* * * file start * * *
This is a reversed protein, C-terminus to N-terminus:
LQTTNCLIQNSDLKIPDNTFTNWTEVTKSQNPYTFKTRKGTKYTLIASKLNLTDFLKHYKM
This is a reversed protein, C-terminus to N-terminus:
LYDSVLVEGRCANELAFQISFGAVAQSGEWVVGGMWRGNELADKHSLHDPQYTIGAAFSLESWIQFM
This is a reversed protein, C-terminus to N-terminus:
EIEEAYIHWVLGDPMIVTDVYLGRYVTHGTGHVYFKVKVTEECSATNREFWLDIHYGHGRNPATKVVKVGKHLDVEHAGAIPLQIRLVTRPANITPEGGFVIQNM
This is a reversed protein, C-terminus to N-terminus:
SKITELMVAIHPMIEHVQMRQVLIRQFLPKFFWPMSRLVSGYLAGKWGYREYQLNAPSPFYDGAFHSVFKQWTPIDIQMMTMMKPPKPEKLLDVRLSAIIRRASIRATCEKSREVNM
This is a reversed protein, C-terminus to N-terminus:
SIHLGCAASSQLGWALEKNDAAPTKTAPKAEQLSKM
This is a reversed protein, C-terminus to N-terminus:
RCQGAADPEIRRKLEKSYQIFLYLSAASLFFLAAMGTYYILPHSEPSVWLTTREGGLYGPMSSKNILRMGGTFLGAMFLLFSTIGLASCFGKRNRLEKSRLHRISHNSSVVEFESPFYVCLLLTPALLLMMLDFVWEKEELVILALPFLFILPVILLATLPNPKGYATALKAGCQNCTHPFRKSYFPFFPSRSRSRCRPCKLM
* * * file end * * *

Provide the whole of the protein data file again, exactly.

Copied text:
This is a reversed protein, C-terminus to N-terminus:
LQTTNCLIQNSDLKIPDNTFTNWTEVTKSQNPYTFKTRKGTKYTLIASKLNLTDFLKHYKM
This is a reversed protein, C-terminus to N-terminus:
LYDSVLVEGRCANELAFQISFGAVAQSGEWVVGGMWRGNELADKHSLHDPQYTIGAAFSLESWIQFM
This is a reversed protein, C-terminus to N-terminus:
EIEEAYIHWVLGDPMIVTDVYLGRYVTHGTGHVYFKVKVTEECSATNREFWLDIHYGHGRNPATKVVKVGKHLDVEHAGAIPLQIRLVTRPANITPEGGFVIQNM
This is a reversed protein, C-terminus to N-terminus:
SKITELMVAIHPMIEHVQMRQVLIRQFLPKFFWPMSRLVSGYLAGKWGYREYQLNAPSPFYDGAFHSVFKQWTPIDIQMMTMMKPPKPEKLLDVRLSAIIRRASIRATCEKSREVNM
This is a reversed protein, C-terminus to N-terminus:
SIHLGCAASSQLGWALEKNDAAPTKTAPKAEQLSKM
This is a reversed protein, C-terminus to N-terminus:
RCQGAADPEIRRKLEKSYQIFLYLSAASLFFLAAMGTYYILPHSEPSVWLTTREGGLYGPMSSKNILRMGGTFLGAMFLLFSTIGLASCFGKRNRLEKSRLHRISHNSSVVEFESPFYVCLLLTPALLLMMLDFVWEKEELVILALPFLFILPVILLATLPNPKGYATALKAGCQNCTHPFRKSYFPFFPSRSRSRCRPCKLM